By waiving some of the regulations that make projects cost-prohibitive, developers may be more willing to build affordable housing. In Austin, city council members created a program that allowed developers of affordable projects to bypass parking minimums, setback requirements, and height limits. Since the program started in 2019, more than 2,300 new affordable housing units have been planned.
Raleigh has already eliminated parking minimums downtown, and “we’re looking to expand that in other areas of the city,” Baldwin says. The city council is also seeking the advice of the Urban Land Institute on what tools are most effective in incentivizing developers to build affordable housing, according to Baldwin. A committee to advise the city on potential incentives is in the works.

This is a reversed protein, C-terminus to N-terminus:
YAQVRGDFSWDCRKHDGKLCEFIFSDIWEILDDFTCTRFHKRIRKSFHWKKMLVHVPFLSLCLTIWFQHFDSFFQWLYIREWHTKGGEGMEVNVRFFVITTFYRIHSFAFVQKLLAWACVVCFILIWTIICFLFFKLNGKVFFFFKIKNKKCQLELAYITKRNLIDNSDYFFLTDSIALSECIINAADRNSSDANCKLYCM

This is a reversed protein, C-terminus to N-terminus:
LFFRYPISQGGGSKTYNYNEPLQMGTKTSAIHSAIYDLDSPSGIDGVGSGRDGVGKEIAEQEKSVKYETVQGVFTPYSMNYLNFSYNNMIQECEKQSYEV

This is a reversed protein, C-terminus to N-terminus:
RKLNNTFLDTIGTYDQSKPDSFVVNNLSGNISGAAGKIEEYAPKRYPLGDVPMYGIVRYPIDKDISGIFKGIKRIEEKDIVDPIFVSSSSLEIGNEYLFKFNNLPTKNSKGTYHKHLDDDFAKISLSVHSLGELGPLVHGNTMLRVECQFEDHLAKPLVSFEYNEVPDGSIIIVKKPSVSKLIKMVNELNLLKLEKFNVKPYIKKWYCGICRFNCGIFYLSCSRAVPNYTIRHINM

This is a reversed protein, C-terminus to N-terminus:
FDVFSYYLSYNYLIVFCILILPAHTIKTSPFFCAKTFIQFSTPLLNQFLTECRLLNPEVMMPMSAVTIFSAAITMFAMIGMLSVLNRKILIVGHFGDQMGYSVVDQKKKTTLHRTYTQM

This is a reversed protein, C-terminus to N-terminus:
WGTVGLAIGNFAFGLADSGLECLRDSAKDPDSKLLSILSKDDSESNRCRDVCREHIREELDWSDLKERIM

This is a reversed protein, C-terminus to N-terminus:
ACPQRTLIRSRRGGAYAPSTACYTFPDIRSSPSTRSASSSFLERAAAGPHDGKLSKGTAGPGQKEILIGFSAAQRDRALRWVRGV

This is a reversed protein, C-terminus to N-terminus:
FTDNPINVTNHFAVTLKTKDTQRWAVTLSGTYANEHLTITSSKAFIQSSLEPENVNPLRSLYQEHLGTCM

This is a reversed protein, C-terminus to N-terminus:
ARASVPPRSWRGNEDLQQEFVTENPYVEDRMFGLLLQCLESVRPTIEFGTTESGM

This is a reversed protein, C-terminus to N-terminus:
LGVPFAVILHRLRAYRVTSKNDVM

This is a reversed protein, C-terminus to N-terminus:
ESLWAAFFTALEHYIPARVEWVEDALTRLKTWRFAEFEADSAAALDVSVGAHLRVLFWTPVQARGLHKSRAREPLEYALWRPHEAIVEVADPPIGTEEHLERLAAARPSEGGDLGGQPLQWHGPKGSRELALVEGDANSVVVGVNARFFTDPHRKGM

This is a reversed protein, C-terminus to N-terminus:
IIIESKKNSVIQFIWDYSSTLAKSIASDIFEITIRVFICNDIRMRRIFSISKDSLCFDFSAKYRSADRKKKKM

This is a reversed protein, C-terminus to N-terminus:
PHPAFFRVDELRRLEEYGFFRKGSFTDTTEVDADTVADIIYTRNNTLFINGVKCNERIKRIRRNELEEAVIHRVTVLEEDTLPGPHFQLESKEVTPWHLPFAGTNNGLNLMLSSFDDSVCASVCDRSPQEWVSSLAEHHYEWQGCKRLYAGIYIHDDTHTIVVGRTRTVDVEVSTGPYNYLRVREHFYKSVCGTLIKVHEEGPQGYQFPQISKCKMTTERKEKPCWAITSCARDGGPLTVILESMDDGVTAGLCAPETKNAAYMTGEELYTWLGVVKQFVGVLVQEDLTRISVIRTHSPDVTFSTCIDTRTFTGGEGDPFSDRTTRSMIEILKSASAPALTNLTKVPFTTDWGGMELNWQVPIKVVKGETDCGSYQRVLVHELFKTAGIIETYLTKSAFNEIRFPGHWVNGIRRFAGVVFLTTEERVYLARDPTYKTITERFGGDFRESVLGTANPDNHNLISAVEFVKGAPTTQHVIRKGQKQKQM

Target low-income families
Regardless of the program, the key to success is how it’s administered, says Sidney Betancourt, a housing advocacy organizer with the National Low Income Housing Coalition. In her experience, states and cities that make the most impact on housing are those that, first, create programs targeting the most vulnerable people—those who are homeless or making extremely low incomes (at or below 30 percent of area median income).
Raleigh does have programs aimed at helping such residents. About $28 million—35 percent of the $80 million affordable housing bond voters approved in November—is earmarked for nonprofit housing projects that will help some of Raleigh’s most vulnerable residents, Baldwin said.